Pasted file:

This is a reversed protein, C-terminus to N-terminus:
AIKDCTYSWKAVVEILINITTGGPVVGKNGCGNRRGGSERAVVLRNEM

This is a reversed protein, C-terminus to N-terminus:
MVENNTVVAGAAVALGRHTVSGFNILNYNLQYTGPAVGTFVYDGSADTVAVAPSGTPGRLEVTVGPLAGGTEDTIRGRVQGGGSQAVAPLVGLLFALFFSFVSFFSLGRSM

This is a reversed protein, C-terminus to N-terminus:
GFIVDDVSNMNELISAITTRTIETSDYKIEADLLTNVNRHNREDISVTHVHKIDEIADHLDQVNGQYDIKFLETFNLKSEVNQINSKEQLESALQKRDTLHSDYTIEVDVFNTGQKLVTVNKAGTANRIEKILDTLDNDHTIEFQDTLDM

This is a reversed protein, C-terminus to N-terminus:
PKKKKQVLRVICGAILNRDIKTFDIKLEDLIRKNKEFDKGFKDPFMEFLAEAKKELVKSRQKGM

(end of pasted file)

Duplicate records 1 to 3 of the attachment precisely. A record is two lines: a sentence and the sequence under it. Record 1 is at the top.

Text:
This is a reversed protein, C-terminus to N-terminus:
AIKDCTYSWKAVVEILINITTGGPVVGKNGCGNRRGGSERAVVLRNEM

This is a reversed protein, C-terminus to N-terminus:
MVENNTVVAGAAVALGRHTVSGFNILNYNLQYTGPAVGTFVYDGSADTVAVAPSGTPGRLEVTVGPLAGGTEDTIRGRVQGGGSQAVAPLVGLLFALFFSFVSFFSLGRSM

This is a reversed protein, C-terminus to N-terminus:
GFIVDDVSNMNELISAITTRTIETSDYKIEADLLTNVNRHNREDISVTHVHKIDEIADHLDQVNGQYDIKFLETFNLKSEVNQINSKEQLESALQKRDTLHSDYTIEVDVFNTGQKLVTVNKAGTANRIEKILDTLDNDHTIEFQDTLDM